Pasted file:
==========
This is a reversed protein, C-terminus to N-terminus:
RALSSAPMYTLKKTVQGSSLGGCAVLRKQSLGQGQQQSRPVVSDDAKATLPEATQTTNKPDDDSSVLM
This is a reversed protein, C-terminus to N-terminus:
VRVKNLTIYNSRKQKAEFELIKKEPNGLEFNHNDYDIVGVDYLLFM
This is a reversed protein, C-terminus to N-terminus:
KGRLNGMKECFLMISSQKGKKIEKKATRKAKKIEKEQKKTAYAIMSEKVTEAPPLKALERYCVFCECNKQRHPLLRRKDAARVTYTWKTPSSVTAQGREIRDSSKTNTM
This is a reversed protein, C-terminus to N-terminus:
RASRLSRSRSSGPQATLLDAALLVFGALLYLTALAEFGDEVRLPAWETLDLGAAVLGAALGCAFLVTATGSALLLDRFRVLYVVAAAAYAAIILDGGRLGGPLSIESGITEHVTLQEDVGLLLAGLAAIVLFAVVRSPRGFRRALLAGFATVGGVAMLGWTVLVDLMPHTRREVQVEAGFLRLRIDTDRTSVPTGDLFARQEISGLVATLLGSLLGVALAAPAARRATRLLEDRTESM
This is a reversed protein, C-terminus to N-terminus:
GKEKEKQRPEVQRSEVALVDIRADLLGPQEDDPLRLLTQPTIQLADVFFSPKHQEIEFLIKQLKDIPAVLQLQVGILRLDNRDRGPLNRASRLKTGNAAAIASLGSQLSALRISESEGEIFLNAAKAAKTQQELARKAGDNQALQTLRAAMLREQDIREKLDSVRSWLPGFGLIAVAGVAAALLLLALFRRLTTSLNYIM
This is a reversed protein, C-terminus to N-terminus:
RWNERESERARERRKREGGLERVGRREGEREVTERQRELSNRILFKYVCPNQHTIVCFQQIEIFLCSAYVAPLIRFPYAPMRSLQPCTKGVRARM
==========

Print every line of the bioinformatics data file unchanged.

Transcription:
This is a reversed protein, C-terminus to N-terminus:
RALSSAPMYTLKKTVQGSSLGGCAVLRKQSLGQGQQQSRPVVSDDAKATLPEATQTTNKPDDDSSVLM
This is a reversed protein, C-terminus to N-terminus:
VRVKNLTIYNSRKQKAEFELIKKEPNGLEFNHNDYDIVGVDYLLFM
This is a reversed protein, C-terminus to N-terminus:
KGRLNGMKECFLMISSQKGKKIEKKATRKAKKIEKEQKKTAYAIMSEKVTEAPPLKALERYCVFCECNKQRHPLLRRKDAARVTYTWKTPSSVTAQGREIRDSSKTNTM
This is a reversed protein, C-terminus to N-terminus:
RASRLSRSRSSGPQATLLDAALLVFGALLYLTALAEFGDEVRLPAWETLDLGAAVLGAALGCAFLVTATGSALLLDRFRVLYVVAAAAYAAIILDGGRLGGPLSIESGITEHVTLQEDVGLLLAGLAAIVLFAVVRSPRGFRRALLAGFATVGGVAMLGWTVLVDLMPHTRREVQVEAGFLRLRIDTDRTSVPTGDLFARQEISGLVATLLGSLLGVALAAPAARRATRLLEDRTESM
This is a reversed protein, C-terminus to N-terminus:
GKEKEKQRPEVQRSEVALVDIRADLLGPQEDDPLRLLTQPTIQLADVFFSPKHQEIEFLIKQLKDIPAVLQLQVGILRLDNRDRGPLNRASRLKTGNAAAIASLGSQLSALRISESEGEIFLNAAKAAKTQQELARKAGDNQALQTLRAAMLREQDIREKLDSVRSWLPGFGLIAVAGVAAALLLLALFRRLTTSLNYIM
This is a reversed protein, C-terminus to N-terminus:
RWNERESERARERRKREGGLERVGRREGEREVTERQRELSNRILFKYVCPNQHTIVCFQQIEIFLCSAYVAPLIRFPYAPMRSLQPCTKGVRARM